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With the average Toronto area home selling for nearly $700,000 at the time, these houseboats were one of the few affordable options. 

Within months, one of them would become my new home. 

Buying a houseboat: ‘It felt like the perfect place for me’

I visited one of the houseboats the following week. The marina brimmed with life. Swans glided up to the houseboat, kayakers paddled by, and friendly neighbors stopped to chat. 

It felt like the perfect place for me. But, despite years of living on boats, I had absolutely no experience with houseboats. I was way out of my depth.

Nevertheless, when I heard someone else was putting in an offer a few weeks later, I decided to take the plunge. I got my finances together and secured a loan from a family member for about $25,000 on top of the money I’d saved up. 

My offer of $248,159 (342,500 Canadian dollars) for the 625-square-foot houseboat was accepted, and I made the move in November 2020.

Moving aboard: ‘The best decision I ever made’

Going straight into a Canadian winter as a houseboat novice is generally considered a poor decision. But I had neighbors who came over armed with tools and optimism when my pipes froze. They dropped off jars of freeze-dried corn for the swans and soup for me.

Three years later, I regard buying my houseboat as the best decision I ever made.

I’m a marketing content specialist and primarily work remotely from my waterside desk overlooking the harbor. If I need to go into the office, I can take a quick train downtown. 

Despite the proximity to the city, it feels like I live in another world. I spend my summers going for sunrise kayaks and picnics at the beach after work. In winter, I cozy up by the fire with my two cats, Charlie and Finn, and explore the park and cross-country ski when the snow permits. 

Leaving the convenience of city life has been a small price to pay for the daily joys and serenity of living on the water. 

When it comes to the costs of houseboat life, there’s some variation between summer and winter, but these are my typical monthly fees:

  • Mooring fee: $732 (covers my allotted space on the dock, water, access to electricity and septic pump out, parking, and mail)
  • Insurance: $223
  • Electricity: $76
  • Internet: $57
  • Loan repayment: $362

Total: $1,450 U.S.

In addition to recurring costs, I’d estimate I’ve spent about $2,200 U.S. on small renovations since I moved in.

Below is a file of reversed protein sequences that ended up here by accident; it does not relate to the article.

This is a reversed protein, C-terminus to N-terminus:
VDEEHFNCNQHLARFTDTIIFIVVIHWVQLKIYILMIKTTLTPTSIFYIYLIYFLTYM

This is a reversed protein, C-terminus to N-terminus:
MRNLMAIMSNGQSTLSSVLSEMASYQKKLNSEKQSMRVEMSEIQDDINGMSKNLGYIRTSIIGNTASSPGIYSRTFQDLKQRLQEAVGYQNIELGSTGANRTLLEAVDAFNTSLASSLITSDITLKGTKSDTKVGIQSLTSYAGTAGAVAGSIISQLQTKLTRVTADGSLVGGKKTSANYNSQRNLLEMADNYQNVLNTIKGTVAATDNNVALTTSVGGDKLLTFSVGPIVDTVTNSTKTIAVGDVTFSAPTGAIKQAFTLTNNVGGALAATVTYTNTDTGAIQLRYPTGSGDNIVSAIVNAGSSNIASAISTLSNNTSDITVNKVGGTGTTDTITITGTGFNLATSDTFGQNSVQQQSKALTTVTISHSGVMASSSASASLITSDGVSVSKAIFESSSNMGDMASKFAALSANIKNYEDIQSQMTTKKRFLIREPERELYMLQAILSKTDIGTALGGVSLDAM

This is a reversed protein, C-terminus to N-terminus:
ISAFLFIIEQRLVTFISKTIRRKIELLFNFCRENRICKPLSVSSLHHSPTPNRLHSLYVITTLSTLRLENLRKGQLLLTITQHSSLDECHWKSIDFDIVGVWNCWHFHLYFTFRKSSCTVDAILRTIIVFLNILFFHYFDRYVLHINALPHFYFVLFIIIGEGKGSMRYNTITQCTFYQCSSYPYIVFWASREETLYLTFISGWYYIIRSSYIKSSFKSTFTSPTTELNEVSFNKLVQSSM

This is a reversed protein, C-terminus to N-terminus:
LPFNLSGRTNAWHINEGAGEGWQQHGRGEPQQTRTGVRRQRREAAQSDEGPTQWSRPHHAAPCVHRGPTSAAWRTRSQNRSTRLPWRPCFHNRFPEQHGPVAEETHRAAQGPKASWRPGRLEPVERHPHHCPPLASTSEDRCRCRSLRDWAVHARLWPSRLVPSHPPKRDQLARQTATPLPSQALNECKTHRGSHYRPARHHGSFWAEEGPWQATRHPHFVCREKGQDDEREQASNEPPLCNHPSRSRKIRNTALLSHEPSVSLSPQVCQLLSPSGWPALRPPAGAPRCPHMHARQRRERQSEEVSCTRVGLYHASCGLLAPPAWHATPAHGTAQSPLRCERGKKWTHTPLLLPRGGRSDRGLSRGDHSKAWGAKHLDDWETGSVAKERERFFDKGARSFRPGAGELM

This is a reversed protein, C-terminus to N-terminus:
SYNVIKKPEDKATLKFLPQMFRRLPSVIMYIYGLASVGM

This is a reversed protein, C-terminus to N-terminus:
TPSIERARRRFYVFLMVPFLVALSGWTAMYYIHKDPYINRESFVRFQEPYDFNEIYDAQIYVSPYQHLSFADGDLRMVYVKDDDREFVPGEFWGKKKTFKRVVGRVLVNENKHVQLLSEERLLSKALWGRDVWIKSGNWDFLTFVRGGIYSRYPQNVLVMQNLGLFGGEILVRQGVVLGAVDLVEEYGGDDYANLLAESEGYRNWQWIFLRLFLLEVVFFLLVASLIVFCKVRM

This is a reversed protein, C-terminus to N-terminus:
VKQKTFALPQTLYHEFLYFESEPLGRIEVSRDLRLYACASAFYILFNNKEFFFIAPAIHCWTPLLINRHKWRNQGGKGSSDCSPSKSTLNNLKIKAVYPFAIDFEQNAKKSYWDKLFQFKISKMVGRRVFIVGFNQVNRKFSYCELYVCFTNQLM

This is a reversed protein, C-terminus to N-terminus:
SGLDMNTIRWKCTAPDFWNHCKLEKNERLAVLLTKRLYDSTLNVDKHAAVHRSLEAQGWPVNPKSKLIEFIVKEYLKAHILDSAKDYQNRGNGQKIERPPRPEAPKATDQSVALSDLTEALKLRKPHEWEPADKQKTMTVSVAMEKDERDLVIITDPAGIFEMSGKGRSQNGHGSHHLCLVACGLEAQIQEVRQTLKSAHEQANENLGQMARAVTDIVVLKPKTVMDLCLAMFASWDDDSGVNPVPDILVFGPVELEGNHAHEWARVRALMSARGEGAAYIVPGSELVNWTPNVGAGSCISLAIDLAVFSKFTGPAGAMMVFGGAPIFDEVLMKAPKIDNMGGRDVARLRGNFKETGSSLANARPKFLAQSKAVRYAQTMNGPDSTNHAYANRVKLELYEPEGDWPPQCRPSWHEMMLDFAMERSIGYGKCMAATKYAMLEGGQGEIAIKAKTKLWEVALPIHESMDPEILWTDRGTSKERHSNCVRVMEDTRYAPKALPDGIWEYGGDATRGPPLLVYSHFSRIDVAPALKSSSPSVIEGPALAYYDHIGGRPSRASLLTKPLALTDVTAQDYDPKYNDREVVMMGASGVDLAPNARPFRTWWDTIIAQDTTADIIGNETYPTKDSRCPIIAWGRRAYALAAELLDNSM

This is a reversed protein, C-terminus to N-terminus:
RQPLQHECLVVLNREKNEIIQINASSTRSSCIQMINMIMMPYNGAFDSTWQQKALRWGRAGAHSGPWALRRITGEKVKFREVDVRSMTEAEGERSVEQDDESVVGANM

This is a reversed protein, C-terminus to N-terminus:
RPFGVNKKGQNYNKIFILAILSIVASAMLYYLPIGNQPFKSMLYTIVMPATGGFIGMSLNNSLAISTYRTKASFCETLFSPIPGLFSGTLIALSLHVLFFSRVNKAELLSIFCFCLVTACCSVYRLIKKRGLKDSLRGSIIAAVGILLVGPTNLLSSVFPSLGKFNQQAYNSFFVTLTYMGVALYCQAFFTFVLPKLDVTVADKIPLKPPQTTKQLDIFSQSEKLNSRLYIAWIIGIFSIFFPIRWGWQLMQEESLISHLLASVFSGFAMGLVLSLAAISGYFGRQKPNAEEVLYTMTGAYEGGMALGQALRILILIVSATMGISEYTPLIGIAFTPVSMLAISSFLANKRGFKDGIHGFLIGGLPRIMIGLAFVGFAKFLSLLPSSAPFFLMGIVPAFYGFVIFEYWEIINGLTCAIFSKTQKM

Take a look inside my houseboat

My houseboat is nestled among 25 floating homes. To enter, you walk across the gangplank and onto the front deck. The dockside has hookup points for water, electricity, septic pump out, and fiber internet.

The first thing you’ll see when you step inside is my bright, surprisingly spacious kitchen. I love cooking and have made this space my own. I retiled the backsplash, put in a new sink and faucet, and changed out the cabinet backs for rattan. With my brother’s help, I recessed the cupboards and added an 18″ dishwasher and work surface.

I have a countertop oven and a two-range cooktop, where I’ve made curries, homemade pizzas, and baked treats to share with my neighbors.

My bathroom has a typical residential toilet (which flushes into a holding tank below) and a bathtub. Integrating a shower is in my future plans.

The main room has a tall, sloping ceiling that makes the space feel large and open. This area acts as my living room, dining room, and office, and features a wood stove and sliding glass doors that exit onto my back deck.

My favorite thing I own is probably my cloud bookshelf. I love the combination of practical storage with a playful look.

Up the staircase is my loft bedroom. It fits a queen-sized bed, some drawers, and a small hanging closet my brother helped me build. My room has windows along all four walls overlooking the harbor and dock.

The upper deck is my oasis. I’ve spent countless hours pressure washing, sanding, and staining the wood, potting flowers, and finding the perfect outdoor furniture. Even though I can only use it for half the year, it’s my favorite spot on the houseboat.  

Is houseboat life the easiest option? No. But for me, I can’t imagine anything more perfect.

Kate Fincham is a content writer based out of Toronto. She shares her day-to-day experiences living on a houseboat on her Instagram and TikTok accounts.

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Richard Branson says money isn’t a good way to measure success: Focus on this 1 word instead

Richard Branson doesn’t want to be defined by his money.

Specifically, he finds it “quite insulting” when he is introduced as “the billionaire Richard Branson,” rather than as the co-founder of Virgin Group, he tells CNBC Make It. The reason: Nobody should view their net worth as an ultimate measure of success, and it’s “very sad” when making money is the sole focus of a person’s life, he says.

“Maybe in America, ‘billionaire’ is a sign of success, but that rankles me,” says Branson. “I think that your reputation is what you create.”

In Branson’s case, his reputation is often defined by Virgin Group, a venture capital and holding company that owns businesses in a wide variety of industries, from airlines and telecommunications to spaceflight.

The company is largely responsible for his estimated net worth of $2.5 billion, according to Forbes — but he chafes at the idea he created it to make money.